I haven't zested anything for years. Last time I did, it was to make key lime pie (which I really want to do again, perhaps when it feels more like summer) and I don't think I've ever zested oranges. We got huge oranges, though, and ended up with enough zest after only two of them.
We now have a basic progression of cake. First the batter goes into the pan (making the batter wasn't all that interesting).
Then the pan goes into the oven. And then it comes out of the oven, and sits and cools for a long time so that it doesn't fall apart.
And then the cake falls apart anyway when we try to remove it from the pan.
I don't get it. Mike buttered and floured the pan, which he's usually very good at, and he even thought he did so in excess this time. And, with a normal cake, you can sorta stick a knife around the edges and a spatula of some sort under it and get it out and piece it together so it looks slightly reasonable, and it'll look okay anyway because you're frosting the thing. But with all the curves and weird edges in a bundt pan, we had to pry slowly and basically ended up crumbling half of what was stuck in the pan. And, let's be honest, I'm female and it's my boyfriend's mom's birthday and I suggest making a cake and it falls apart and I flip out. I'm not entirely sure how much Mike noticed that I was flipping out, because he managed to keep his cool and attempt to piece the cake together correctly (it was like one of those weird 3D puzzles but missing some pieces). There was a little ring of 'not done' on the bottom of the cake, and I'd say maybe that's why it fell apart, but that's not the part that fell apart at all. And we could have kept it in the oven longer to fix that, but perhaps it fell apart because the rest of it was overdone and really we should have looked at the positioning in the oven before we started, but you'd think that it having been on the top rack would mean the top (well, bottom) would be the part that came out overdone, right? And I probably stopped making any sense a while ago but the point is I'm really, really glad the recipe for the ganache made way more than originally pictured and we were able to cover the whole thing and it still tasted delicious. And looked, if nothing else, acceptable.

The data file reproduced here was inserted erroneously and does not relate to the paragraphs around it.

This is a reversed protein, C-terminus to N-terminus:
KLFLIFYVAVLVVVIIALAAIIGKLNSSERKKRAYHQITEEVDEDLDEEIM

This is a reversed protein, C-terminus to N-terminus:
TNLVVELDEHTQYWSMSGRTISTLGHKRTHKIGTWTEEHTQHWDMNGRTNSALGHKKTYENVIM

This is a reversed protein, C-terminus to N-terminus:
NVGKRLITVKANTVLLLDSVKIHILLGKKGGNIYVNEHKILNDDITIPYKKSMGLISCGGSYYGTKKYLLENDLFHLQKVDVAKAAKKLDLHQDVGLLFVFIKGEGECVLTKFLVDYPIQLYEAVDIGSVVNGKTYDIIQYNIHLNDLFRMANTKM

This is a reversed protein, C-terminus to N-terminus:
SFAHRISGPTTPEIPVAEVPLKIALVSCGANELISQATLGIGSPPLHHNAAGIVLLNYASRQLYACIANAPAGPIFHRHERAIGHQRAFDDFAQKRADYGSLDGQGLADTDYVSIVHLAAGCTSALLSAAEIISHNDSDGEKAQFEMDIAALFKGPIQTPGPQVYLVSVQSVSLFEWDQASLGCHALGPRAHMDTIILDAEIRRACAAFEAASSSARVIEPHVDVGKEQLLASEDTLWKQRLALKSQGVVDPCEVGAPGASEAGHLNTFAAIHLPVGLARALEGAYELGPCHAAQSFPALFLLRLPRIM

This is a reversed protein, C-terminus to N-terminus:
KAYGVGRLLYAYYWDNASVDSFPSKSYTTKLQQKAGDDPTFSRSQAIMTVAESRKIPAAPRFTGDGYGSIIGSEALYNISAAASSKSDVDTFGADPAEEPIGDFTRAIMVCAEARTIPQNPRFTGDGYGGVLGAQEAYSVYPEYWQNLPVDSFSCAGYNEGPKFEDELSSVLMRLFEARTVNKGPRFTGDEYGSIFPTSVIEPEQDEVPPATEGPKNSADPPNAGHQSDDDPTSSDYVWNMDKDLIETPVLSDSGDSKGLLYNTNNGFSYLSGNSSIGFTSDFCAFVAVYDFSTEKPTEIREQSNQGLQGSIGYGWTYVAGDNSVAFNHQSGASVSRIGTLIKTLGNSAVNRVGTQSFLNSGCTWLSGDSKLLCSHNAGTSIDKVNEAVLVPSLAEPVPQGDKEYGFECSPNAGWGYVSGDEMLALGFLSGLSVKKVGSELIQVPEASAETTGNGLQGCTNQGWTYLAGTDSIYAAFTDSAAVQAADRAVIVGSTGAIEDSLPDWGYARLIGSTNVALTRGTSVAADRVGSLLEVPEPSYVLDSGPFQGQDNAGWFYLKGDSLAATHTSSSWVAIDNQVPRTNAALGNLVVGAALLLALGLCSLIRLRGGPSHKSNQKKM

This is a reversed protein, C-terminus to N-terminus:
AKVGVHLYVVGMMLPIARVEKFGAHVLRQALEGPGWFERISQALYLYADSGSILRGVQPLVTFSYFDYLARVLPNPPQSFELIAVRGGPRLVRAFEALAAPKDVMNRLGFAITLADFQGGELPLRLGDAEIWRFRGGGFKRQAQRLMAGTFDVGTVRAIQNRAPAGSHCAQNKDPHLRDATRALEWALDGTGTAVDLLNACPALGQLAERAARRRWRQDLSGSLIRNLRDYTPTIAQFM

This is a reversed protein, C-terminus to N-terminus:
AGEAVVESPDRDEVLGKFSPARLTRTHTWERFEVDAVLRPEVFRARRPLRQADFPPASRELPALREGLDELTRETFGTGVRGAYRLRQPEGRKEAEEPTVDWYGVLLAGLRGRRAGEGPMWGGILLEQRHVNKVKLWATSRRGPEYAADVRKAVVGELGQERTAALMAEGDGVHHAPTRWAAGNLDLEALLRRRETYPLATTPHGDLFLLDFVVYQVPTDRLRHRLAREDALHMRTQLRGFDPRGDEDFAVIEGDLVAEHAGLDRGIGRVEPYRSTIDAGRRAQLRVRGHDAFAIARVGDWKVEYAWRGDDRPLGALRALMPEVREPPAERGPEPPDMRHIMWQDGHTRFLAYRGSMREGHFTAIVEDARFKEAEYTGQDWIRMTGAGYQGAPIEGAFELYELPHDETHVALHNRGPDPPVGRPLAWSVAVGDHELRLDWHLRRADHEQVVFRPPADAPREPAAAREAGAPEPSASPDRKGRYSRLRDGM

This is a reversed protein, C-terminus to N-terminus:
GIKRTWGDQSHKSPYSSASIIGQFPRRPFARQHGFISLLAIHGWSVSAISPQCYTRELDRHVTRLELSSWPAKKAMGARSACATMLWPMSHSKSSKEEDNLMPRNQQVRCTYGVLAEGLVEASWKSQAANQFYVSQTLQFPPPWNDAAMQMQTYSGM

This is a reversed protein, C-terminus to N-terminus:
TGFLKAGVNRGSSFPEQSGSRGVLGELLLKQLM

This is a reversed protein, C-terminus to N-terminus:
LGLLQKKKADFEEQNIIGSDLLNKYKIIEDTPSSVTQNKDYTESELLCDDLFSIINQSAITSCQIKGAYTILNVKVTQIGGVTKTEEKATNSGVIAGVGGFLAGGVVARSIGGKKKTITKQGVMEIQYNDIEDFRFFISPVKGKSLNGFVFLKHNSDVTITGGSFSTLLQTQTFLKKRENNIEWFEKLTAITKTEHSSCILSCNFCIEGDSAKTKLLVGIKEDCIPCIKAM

I don't go for pretty when I bake. It's not really the point. It's wonderful when it happens, but I'm usually in a rush and don't have time to care if the pie crust cracks when I put it on top of everything else, so I just hope it cracks in an artistic way instead of a messy, ugly way. And I guess it's the same with cakes--if I can get the thing to stick together, isn't it enough that it tastes good? I mean, if I were at a bakery and wanted a cake and there was one that looked really pretty and another one that had sorta fallen apart or they'd screwed up the food coloring in the frosting or something, well, the second one would probably be discounted and still taste exactly the same, so I'd get that. What do you think? Is pretty important when it comes to food?
And, besides, when you're making a cake that tastes like a Terry's Chocolate Orange, shouldn't it be okay for it to look like someone whacked it?
(Click here to go to the recipe. The only thing I changed was to leave the instant coffee granules out of the ganache and put in some almond extract. And next time I embark on this adventure [and it tasted good enough that there will be a next time] I'll substitute almond extract for the vanilla in the cake, too.)